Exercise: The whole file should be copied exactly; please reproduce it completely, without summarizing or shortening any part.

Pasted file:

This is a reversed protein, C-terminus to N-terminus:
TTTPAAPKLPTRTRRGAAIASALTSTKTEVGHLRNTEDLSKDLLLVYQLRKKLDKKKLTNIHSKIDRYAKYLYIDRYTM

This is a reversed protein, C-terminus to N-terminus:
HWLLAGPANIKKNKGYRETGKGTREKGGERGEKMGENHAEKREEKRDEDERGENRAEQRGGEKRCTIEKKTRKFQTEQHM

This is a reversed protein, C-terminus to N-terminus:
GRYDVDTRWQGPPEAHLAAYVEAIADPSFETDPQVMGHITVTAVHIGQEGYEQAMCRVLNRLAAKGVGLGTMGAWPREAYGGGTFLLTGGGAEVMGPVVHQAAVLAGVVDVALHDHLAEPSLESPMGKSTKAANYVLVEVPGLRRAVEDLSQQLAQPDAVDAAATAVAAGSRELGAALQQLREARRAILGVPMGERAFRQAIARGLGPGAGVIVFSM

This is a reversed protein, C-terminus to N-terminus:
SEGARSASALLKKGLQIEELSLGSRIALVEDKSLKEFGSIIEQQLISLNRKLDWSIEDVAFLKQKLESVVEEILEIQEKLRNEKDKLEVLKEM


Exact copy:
This is a reversed protein, C-terminus to N-terminus:
TTTPAAPKLPTRTRRGAAIASALTSTKTEVGHLRNTEDLSKDLLLVYQLRKKLDKKKLTNIHSKIDRYAKYLYIDRYTM

This is a reversed protein, C-terminus to N-terminus:
HWLLAGPANIKKNKGYRETGKGTREKGGERGEKMGENHAEKREEKRDEDERGENRAEQRGGEKRCTIEKKTRKFQTEQHM

This is a reversed protein, C-terminus to N-terminus:
GRYDVDTRWQGPPEAHLAAYVEAIADPSFETDPQVMGHITVTAVHIGQEGYEQAMCRVLNRLAAKGVGLGTMGAWPREAYGGGTFLLTGGGAEVMGPVVHQAAVLAGVVDVALHDHLAEPSLESPMGKSTKAANYVLVEVPGLRRAVEDLSQQLAQPDAVDAAATAVAAGSRELGAALQQLREARRAILGVPMGERAFRQAIARGLGPGAGVIVFSM

This is a reversed protein, C-terminus to N-terminus:
SEGARSASALLKKGLQIEELSLGSRIALVEDKSLKEFGSIIEQQLISLNRKLDWSIEDVAFLKQKLESVVEEILEIQEKLRNEKDKLEVLKEM